Schematic illustration of possible dopamine receptor-independent routes to psychosis. MK-801 and PCP inhibit a signaling cascade by which NMDA receptors increase calcium influx, which stimulates calcineurin (PP-2B) activity and reduces phospho-Thr34-DARPP-32. LSD stimulates 5-HT2 receptor-mediated activation of phosholipase C (PLC), resulting in increased casein kinase 1 (CK1) activity and increased phospho-Ser130-DARPP-32. Phospho-Ser130-DARPP-32 reduces the ablility of PP-2B to dephosphorylate phospho-Thr34-DARPP-32. LSD also activates 5-HT6 and 5-HT7 receptors, which results in increased PKA activity and increased phosphorylation of Thr34-DARPP-32.

Emerging pharmacological and genetic evidence suggest that the etiology of schizophrenia in some individuals is associated with a hypofunction of N-methyl-d-aspartate (NMDA) receptor-mediated signaling (17). In general, the deficits in PPI produced by NMDA receptor antagonists, such as PCP and MK-801, appear to be more sensitive to clozapine-like atypical antipsychotics than to typical antipsychotics, which are potent D2 receptor antagonists (11); the ED50 (median effective dose) values of drugs necessary to reverse PCP-induced PPI disruption do not correlate with their affinity for D2 receptors (18). Likewise, MK-801 disrupts PPI in D2 receptor knockout mice, further suggesting that the schizophrenia-like effects of NMDA receptor antagonists are D2 receptor-independent (19). Moreover, in monoamine-depleted rodents, PCP and MK-801 cause stimulation of locomotion that escapes blockade of D2 receptors with haloperidol (20, 21). Similarly, mutant mice carrying targeted point mutations in the glycine binding site of the NMDA receptor exhibit a hyperactivity that is insensitive to antipsychotics (22). In the clinic, typical antipsychotic drugs, including haloperidol, either do not affect PCP-induced psychotic episodes (23) or prevent certain symptoms of PCP intoxication through pharmacologically unselective actions, similar to diazepam and physostigmine (24). In general, it is contended that PCP- and MK-801-induced psychotomimetic effects are associated selectively with noncompetitive inhibition of NMDA receptor-mediated neurotransmission (25). We showed that MK-801 has effects on DARPP-32 phosphorylation virtually identical to those of PCP [table S1 in (5)]. Since PCP and MK-801 differ by more than 1,000-fold in their affinity for D2 receptors (2, 26), but have fairly similar affinities for NMDA receptors (26, 27) and similar potencies in altering DARPP-32 phosphorylation (5), the rational interpretation of our data is that PCP and MK-801 act primarily on NMDA receptors to regulate DARPP-32 phosphorylation. The pattern of DARPP-32 phosphorylation, induced by PCP and MK-801, is consistent with a blockade of the NMDA/Ca2+/calcineurin (PP-2B) signaling pathway (8, 28; Fig. 1). In agreement with our data, recent work (29, 30) suggests that a diminished calcineurin function contributes to schizophrenia. Studies of a genetic mouse model that exhibits schizophrenia-like behaviors (31) provide even stronger evidence that neurotransmitters other than dopamine can, through a DARPP-32 pathway, contribute to psychosis-like symptomatology. In these mice, the levels of the NR1 subunit of the NMDA complex is strongly reduced and the mice exhibit a pattern on DARPP-32 phosphorylation (i.e., increased phosphorylation of Thr34- and Ser130-DARPP-32 and unaltered phosphorylation of Thr75-DARPP-32) (32), similar to that observed following administration of the NMDA receptor antagonists PCP and MK-801 (5).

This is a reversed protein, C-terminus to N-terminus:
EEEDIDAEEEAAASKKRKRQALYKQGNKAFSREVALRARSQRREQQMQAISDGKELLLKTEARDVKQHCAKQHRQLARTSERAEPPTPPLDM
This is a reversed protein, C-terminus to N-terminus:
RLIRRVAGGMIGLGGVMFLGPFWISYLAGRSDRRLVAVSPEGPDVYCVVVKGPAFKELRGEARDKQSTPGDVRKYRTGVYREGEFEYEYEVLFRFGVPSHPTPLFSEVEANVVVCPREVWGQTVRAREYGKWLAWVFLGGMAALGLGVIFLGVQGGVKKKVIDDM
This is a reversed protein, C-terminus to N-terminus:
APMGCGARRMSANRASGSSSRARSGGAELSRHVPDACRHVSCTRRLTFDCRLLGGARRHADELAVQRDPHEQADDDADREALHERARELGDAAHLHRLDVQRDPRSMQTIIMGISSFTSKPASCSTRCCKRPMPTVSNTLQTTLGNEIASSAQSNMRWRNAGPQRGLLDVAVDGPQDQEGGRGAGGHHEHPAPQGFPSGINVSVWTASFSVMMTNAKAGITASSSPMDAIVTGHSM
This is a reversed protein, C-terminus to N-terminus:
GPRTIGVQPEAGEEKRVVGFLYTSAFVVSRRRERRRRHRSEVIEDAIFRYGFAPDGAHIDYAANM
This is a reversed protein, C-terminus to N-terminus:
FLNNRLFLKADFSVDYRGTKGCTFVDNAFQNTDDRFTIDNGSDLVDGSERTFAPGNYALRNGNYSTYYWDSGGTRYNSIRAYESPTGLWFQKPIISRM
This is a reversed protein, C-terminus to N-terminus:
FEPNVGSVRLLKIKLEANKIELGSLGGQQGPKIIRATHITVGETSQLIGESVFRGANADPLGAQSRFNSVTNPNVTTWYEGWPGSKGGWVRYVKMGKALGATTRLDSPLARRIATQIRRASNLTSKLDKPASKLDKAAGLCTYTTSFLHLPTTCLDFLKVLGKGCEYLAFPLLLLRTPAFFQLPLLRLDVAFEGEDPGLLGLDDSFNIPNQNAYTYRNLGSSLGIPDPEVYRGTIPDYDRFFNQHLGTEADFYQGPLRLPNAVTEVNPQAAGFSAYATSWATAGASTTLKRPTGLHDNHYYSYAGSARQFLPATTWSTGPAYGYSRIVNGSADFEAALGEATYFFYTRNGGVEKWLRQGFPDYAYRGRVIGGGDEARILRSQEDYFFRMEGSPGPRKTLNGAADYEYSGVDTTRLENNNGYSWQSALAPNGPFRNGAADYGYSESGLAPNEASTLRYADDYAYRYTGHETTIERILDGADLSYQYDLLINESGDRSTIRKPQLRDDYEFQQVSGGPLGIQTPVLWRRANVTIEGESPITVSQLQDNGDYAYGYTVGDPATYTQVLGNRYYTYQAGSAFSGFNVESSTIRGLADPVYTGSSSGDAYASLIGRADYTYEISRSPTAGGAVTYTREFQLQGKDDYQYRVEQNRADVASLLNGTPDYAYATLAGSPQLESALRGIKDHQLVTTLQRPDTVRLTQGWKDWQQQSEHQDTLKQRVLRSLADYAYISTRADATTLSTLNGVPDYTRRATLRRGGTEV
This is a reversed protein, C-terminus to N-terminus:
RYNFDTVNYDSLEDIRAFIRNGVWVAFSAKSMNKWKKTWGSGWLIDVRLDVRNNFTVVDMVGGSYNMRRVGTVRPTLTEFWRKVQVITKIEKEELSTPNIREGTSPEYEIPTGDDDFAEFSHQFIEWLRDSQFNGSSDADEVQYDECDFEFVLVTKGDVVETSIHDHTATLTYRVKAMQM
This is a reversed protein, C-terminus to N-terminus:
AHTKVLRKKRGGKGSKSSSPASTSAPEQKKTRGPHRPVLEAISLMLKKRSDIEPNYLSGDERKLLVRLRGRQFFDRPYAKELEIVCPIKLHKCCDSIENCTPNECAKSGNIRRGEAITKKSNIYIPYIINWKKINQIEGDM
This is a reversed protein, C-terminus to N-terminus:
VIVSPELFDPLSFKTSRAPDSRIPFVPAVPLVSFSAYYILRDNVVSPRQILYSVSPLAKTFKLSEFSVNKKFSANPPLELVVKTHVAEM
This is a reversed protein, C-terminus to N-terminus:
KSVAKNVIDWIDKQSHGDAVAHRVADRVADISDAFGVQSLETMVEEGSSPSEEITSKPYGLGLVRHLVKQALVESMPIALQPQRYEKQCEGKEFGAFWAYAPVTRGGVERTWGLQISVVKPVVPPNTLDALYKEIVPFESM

In conclusion, it appears that perturbations in signaling in any of several neurotransmitter pathways might produce psychotic symptomatology. Our data on DARPP-32 phosphorylation, together with several other observations (17, 22, 29), provide strong support for the notion that neurobiological mechanisms other than hyperactivity of the dopaminergic D2 pathway can lead to psychosis. Attacking these targets may therefore constitute innovative therapeutic approaches to the pharmacological treatment of schizophrenia.